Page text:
The government of Chhattisgarh has declared procurement at MSP for ragi and kodo and kutki (little millet). However, there is also a need to adopt a comprehensive and integrated ecosystem involving multiple stakeholders—farmers, middlemen, households, markets, government, community-based organisations, and nonprofits. This would entail government support on several fronts—increasing production, promoting household consumption, developing a decentralised processing infrastructure, and developing the local market for millets. The government must also include millets in the PDS, by making them available at local Fair Price Shops.2 This will ensure that there’s diversity in the staples available—currently, only rice and chana (bengal gram) are supported.

2. Land reforms

Ragi, kodo, and kutki should also be integrated into land reforms aimed at shifting to a multi-cropping system, in a traditionally rice-growing state.

3. Processing, infrastructure, and transportation support

Millet cultivation is mostly undertaken by indigenous groups who are scattered across the Bastar region of south Chhattisgarh, and the Sarguja area in north Chhattisgarh. Processes that aid drudgery reduction, produce aggregation, and shortening the local value chain should be encouraged. Such support, especially for small and marginal farmers, communities that benefit directly from the Forests Rights Act (FRA), and Particularly Vulnerable Tribal Groups, will help them bring their produce to procurement or aggregation centers.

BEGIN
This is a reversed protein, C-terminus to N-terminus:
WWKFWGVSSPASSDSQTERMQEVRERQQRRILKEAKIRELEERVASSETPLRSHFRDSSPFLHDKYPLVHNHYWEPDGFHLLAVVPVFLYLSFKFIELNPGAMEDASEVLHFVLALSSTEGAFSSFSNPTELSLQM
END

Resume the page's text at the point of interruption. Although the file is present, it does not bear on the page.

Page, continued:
4. Strengthen insurance for farmers cultivating millets

Insurance products should also be linked to millet production to provide a safety net, especially at the beginning of the production cycle. This will ensure that farmers are protected against losses during the initial shifting of cultivation to millets, and until production stabilises.

5. Increase consumption of millets

There is a need for formal linkages to welfare schemes, specifically those related to supplementary nutrition. For example, linkages to local fair price shops in PDS, Anganwadis under Integrated Child Development Scheme (ICDS), schools under the Mid Day Meal Scheme (MDM), and tribal hostels under Integrated Tribal Development Agency Business, among others. Such linkages can help secure acceptance and behaviour change in the direction towards the consumption of millets.

6. Invest in research on millets